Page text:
Tuesday, March 31, 2009

A line of people

”A line of men/women” is a popular concept in shops and restaurants around China.

What happens is that you enter your shop/restaurant and are greeted by 15 (+) people (standing in a neat line) shouting something like "welcome to our shop/restaurant!” in choirs.

I personally don’t know what the whole deal with the line of such a large amount of people is supposed to represent, but I can only guess that it has to be related to showing that this shop/restaurant surely has a lot of waiters/shop assistants available to look after You. Although… those times when I have entered shops/restaurants and walked passed the ‘line of people’ I have felt completely uncomfortable and unnatural, as I’ve felt that everybody are observing me quite closely (the worse situation is those times when you walk into a ‘line of people restaurant’ during early lunch hours and you’re the first one there. Talk about starring contest). Maybe this feeling is different if you are a Chinese business man, however, and enjoy walking through a throng of pretty waitress women closely observing you? (and some of them, I believe, are not even waitresses, but simply pretty hostesses). Because there has to be some point of it all, right?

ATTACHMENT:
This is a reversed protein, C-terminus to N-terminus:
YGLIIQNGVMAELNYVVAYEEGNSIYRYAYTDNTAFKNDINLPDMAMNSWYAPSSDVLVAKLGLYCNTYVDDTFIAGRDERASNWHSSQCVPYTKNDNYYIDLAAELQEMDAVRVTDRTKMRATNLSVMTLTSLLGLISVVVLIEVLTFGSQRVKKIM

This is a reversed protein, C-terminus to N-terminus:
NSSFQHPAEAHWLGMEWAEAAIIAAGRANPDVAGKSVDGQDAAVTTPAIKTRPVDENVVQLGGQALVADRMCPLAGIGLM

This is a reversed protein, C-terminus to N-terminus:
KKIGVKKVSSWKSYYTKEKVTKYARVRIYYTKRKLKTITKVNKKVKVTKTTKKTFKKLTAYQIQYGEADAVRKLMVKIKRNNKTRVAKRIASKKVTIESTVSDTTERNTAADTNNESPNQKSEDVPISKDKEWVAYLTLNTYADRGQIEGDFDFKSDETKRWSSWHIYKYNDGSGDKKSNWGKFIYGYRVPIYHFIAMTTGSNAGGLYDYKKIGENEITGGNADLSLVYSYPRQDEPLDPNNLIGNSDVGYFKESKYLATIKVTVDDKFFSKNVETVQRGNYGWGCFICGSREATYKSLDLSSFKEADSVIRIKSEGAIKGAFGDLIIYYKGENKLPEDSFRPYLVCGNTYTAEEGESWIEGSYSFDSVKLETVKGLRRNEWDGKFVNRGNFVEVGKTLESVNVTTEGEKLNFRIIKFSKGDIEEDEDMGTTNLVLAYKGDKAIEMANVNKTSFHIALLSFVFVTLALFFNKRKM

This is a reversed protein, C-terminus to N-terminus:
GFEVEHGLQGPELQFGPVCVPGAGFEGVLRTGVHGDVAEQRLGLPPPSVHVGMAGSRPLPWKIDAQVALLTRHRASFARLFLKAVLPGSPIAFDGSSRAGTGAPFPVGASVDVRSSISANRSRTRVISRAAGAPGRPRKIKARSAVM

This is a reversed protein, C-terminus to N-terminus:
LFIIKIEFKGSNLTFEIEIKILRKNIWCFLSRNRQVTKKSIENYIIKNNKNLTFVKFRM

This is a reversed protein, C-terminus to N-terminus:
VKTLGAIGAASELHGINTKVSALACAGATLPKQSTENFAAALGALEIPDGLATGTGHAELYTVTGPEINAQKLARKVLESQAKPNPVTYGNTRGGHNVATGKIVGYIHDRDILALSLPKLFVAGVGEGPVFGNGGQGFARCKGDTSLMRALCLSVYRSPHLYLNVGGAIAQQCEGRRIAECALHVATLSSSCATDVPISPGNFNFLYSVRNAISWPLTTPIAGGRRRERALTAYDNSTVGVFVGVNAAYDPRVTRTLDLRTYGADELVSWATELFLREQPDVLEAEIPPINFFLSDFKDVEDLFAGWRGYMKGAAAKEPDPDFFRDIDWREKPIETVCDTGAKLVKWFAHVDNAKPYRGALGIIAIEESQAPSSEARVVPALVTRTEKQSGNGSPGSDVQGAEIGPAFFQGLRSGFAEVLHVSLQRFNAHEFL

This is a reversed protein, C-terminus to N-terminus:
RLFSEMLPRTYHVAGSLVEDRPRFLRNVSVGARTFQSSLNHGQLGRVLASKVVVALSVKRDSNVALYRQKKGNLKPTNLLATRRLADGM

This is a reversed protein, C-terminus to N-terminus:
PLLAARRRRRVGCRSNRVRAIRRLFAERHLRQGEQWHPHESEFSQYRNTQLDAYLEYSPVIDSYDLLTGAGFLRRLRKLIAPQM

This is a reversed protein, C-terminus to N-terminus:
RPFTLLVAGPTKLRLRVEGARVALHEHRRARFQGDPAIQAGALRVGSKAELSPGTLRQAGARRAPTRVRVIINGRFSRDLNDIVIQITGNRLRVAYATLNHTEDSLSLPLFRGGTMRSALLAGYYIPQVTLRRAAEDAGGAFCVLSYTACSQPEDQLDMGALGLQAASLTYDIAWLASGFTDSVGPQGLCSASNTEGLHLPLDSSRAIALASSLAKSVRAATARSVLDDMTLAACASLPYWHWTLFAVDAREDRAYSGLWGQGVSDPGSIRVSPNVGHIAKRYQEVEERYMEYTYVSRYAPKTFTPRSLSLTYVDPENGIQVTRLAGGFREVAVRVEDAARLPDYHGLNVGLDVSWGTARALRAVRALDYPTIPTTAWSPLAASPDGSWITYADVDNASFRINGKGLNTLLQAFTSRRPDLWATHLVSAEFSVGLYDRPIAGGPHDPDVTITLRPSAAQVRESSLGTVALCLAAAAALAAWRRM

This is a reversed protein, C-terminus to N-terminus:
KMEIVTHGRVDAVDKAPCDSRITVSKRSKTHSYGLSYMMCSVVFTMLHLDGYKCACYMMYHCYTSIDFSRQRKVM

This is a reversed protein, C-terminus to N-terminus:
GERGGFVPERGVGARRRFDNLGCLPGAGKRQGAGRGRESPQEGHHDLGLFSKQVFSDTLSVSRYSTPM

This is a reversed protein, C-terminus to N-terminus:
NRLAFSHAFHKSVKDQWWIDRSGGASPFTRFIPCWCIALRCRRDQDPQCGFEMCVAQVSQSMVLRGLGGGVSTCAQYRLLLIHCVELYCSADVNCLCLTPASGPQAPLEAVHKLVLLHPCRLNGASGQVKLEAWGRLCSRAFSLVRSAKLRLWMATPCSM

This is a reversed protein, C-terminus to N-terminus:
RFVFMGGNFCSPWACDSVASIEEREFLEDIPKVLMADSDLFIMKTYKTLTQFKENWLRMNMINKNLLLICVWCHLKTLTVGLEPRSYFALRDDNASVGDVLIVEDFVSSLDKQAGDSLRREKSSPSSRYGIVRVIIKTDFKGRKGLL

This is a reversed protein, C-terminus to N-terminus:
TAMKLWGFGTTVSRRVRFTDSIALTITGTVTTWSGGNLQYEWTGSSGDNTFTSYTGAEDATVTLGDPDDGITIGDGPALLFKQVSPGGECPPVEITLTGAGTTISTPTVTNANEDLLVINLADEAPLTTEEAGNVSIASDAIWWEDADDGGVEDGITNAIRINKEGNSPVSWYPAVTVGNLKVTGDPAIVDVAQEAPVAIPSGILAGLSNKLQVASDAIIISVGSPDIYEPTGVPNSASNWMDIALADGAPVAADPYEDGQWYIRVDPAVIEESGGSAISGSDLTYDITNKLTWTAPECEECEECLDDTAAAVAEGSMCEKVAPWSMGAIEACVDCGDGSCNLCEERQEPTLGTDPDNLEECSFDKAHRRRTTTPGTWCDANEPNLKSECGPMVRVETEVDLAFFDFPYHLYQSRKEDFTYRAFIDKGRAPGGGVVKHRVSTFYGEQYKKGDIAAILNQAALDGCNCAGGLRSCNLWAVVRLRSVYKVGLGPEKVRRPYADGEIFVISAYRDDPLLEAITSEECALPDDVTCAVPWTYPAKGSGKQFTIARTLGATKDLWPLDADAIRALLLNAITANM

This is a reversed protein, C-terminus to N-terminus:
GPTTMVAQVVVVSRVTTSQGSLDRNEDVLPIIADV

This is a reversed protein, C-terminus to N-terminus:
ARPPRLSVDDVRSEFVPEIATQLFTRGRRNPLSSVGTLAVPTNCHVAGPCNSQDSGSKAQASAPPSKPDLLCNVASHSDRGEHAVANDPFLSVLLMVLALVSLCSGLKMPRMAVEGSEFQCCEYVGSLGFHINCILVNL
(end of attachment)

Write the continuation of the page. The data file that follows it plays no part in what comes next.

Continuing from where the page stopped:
Anyways, I thought this concept was limited to restaurants/shops only, so imagine my surprise when I went to the gym the other day. As usual, I took the elevator to the third floor, and when the doors opened and I walked out I was greeted by a loud ‘WELCOME TO OUR GYM!’ I literally flinched, as I wasn’t expecting 10 (+) male and female trainers (and receptionists I am sure?! How can they afford to have 10 trainers standing on a line all night during peak hours? Aren’t they supposed to actually…. Train people?!) to be standing there firing off their best smiles to me. “Uhhhhh…. Not the gym TOO?!” Was the first thought that came to my mind as I made my way to the changing rooms.

But the ‘line of people’ I believe, is a concept that is going to stay in China for a while. Many restaurant staff, shop assistants, yeah, well even the guards in our complex meet a few times/day, stand on a line and shout/sing cheerful songs in order to ‘get into the mood’ (?) for the working day ahead. I’ve also seen a few shops/restaurants having their staff doing some tai qi –like morning exercises, something that I actually find really good! I wouldn’t mind having a compulsory 20 minutes of morning-must-do-exercise every day at work before I sat down in front of my computer… although then I am trying to imagine all the ‘important’ people working at Ikea in Sweden standing in a line and doing their morning exercise every single day and that image goes down the drain.